By Cornell W. Clayton, professor of political science and director of the Thomas S. Foley Institute for Public Policy and Public Service at Washington State University
Tom Foley would have turned 90 today. What he would have thought about last week’s hearings in the House Oversight Committee? Donald Trump’s former lawyer, Michael Cohen, called the president a racist, a con man and a cheat, and acknowledged he had been directed to pay off a porn star during the 2016 election.
No one seemed fazed. No one said “Have you no decency?” Not to Cohen, the president, or misbehaving members of Congress. Foley, who cherished Congress, surely would have agreed with committee Chairman Elijah Cummings, who gaveled the meeting closed saying “we are better than this. We really are. As a country, we are so much better than this.”
Tom Foley devoted his life to public service, starting in the state attorney general’s office, as a staffer to Sen. Henry “Scoop” Jackson, and then for 30 years representing Washington’s 5th Congressional District in the House, followed by service as ambassador to Japan and chair of the Trilateral Commission.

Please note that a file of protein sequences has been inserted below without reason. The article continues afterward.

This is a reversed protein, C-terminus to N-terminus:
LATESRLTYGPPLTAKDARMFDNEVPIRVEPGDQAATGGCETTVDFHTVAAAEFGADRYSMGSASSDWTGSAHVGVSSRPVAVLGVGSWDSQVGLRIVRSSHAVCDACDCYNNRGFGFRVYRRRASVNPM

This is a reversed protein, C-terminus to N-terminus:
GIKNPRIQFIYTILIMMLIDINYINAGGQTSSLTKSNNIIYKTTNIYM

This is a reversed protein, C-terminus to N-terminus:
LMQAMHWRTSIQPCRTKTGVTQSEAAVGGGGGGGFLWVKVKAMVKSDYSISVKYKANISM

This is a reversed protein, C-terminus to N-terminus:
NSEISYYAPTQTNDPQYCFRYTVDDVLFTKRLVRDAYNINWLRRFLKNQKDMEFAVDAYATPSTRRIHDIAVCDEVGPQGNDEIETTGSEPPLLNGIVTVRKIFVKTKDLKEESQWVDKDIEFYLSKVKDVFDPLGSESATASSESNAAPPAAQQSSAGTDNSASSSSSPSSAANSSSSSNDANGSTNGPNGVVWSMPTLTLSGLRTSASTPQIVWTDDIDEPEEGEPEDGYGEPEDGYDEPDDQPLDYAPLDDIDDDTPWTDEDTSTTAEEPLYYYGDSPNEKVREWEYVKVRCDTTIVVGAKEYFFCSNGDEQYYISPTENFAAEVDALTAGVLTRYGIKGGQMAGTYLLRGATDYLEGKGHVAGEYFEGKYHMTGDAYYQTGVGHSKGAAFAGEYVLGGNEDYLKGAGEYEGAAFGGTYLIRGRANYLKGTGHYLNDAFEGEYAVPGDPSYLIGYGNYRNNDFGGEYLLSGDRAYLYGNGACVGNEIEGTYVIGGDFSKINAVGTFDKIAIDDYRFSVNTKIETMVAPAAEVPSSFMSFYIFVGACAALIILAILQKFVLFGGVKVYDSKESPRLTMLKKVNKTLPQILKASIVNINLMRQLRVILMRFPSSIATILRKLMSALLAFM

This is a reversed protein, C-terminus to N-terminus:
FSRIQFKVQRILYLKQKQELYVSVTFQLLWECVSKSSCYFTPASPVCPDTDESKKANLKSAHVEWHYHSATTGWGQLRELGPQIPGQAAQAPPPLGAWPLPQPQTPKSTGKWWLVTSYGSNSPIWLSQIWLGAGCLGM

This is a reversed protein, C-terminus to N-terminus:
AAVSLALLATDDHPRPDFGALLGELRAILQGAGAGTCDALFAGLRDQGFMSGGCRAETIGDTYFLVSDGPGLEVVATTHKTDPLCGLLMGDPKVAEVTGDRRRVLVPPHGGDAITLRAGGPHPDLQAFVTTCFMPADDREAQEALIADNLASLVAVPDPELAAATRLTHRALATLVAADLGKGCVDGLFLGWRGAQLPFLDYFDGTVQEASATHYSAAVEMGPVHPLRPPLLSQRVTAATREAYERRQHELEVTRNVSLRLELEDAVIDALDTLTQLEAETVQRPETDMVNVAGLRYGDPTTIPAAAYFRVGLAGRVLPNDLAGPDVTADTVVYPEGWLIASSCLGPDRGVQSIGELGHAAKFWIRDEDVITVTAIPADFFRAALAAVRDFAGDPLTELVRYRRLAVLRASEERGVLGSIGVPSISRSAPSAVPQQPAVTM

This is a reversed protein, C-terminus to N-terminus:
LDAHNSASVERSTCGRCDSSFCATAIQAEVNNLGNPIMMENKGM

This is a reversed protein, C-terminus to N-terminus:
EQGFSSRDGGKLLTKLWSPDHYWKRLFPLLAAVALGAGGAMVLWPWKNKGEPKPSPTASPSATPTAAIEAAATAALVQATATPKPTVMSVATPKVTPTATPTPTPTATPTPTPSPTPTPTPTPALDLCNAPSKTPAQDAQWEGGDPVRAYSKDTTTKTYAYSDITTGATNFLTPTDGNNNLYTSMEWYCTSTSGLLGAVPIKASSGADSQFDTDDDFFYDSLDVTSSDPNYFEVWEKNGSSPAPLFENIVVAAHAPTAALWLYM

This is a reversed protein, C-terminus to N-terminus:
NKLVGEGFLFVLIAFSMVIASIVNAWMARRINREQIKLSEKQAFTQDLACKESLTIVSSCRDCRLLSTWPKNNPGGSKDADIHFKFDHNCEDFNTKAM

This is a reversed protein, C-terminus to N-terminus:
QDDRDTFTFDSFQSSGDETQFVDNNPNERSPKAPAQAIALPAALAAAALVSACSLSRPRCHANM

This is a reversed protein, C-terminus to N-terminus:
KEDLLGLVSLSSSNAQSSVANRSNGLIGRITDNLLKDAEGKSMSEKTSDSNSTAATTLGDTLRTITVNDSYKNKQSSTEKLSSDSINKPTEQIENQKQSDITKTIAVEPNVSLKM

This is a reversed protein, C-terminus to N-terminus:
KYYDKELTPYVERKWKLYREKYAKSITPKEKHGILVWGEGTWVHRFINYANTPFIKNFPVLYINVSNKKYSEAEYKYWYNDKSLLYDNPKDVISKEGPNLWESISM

It’s impossible to list all that Foley accomplished while serving the people of Eastern Washington. A master at bipartisan cooperation, he passed legislation for family medical leave, AmeriCorps and food stamp programs, as well as other programs reducing hunger and protecting the elderly. He brought millions of research dollars to the region’s universities, leading to the development of new crops, healthier farming techniques and a burgeoning wine industry in our state. Foley obtained funding to build crucial highways and infrastructure across Eastern Washington, and was a driving force behind many Spokane landmarks such as Riverfront Park and the University District.
Foley was a warm, affable man. But the dignity with which he treated his office was no accident of temperament. It grew from his belief in the nobility of government service itself. He believed Congress could do good, that public service was a privilege, and honoring your office required respecting others, including those with whom you disagreed.